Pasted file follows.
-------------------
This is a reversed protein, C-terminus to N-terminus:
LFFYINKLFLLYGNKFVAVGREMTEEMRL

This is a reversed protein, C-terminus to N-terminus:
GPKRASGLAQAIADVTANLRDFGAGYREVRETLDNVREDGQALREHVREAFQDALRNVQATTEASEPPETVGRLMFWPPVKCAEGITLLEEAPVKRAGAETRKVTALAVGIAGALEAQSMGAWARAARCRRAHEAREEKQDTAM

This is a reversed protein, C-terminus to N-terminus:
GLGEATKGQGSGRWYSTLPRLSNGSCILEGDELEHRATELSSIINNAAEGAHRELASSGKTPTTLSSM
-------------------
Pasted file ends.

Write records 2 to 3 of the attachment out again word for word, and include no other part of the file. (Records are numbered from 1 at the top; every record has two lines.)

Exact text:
This is a reversed protein, C-terminus to N-terminus:
GPKRASGLAQAIADVTANLRDFGAGYREVRETLDNVREDGQALREHVREAFQDALRNVQATTEASEPPETVGRLMFWPPVKCAEGITLLEEAPVKRAGAETRKVTALAVGIAGALEAQSMGAWARAARCRRAHEAREEKQDTAM

This is a reversed protein, C-terminus to N-terminus:
GLGEATKGQGSGRWYSTLPRLSNGSCILEGDELEHRATELSSIINNAAEGAHRELASSGKTPTTLSSM